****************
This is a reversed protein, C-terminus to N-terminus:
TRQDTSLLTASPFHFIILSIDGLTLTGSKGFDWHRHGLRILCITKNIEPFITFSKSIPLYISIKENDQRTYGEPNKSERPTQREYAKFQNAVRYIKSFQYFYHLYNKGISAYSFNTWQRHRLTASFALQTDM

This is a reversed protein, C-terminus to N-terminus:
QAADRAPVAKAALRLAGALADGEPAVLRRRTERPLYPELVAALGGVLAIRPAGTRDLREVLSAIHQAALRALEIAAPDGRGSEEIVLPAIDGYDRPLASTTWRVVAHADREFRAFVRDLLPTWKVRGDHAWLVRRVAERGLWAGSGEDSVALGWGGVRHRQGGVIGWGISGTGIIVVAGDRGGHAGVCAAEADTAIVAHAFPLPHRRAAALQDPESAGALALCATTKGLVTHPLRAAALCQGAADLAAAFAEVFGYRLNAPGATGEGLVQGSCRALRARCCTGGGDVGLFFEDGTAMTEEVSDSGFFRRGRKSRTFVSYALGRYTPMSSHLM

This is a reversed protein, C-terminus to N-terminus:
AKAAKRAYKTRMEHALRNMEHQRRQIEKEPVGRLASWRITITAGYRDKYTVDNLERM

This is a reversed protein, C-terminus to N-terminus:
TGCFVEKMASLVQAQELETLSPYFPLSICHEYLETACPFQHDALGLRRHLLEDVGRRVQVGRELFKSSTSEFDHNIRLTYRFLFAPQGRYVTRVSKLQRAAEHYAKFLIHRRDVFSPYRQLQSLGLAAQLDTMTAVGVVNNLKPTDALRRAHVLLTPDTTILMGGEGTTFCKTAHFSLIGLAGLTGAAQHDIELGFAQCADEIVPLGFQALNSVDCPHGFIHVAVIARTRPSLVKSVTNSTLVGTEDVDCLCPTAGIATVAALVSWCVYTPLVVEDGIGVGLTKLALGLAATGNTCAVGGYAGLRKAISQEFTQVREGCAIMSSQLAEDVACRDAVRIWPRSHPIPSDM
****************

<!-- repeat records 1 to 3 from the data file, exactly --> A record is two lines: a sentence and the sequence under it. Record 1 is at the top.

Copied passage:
This is a reversed protein, C-terminus to N-terminus:
TRQDTSLLTASPFHFIILSIDGLTLTGSKGFDWHRHGLRILCITKNIEPFITFSKSIPLYISIKENDQRTYGEPNKSERPTQREYAKFQNAVRYIKSFQYFYHLYNKGISAYSFNTWQRHRLTASFALQTDM

This is a reversed protein, C-terminus to N-terminus:
QAADRAPVAKAALRLAGALADGEPAVLRRRTERPLYPELVAALGGVLAIRPAGTRDLREVLSAIHQAALRALEIAAPDGRGSEEIVLPAIDGYDRPLASTTWRVVAHADREFRAFVRDLLPTWKVRGDHAWLVRRVAERGLWAGSGEDSVALGWGGVRHRQGGVIGWGISGTGIIVVAGDRGGHAGVCAAEADTAIVAHAFPLPHRRAAALQDPESAGALALCATTKGLVTHPLRAAALCQGAADLAAAFAEVFGYRLNAPGATGEGLVQGSCRALRARCCTGGGDVGLFFEDGTAMTEEVSDSGFFRRGRKSRTFVSYALGRYTPMSSHLM

This is a reversed protein, C-terminus to N-terminus:
AKAAKRAYKTRMEHALRNMEHQRRQIEKEPVGRLASWRITITAGYRDKYTVDNLERM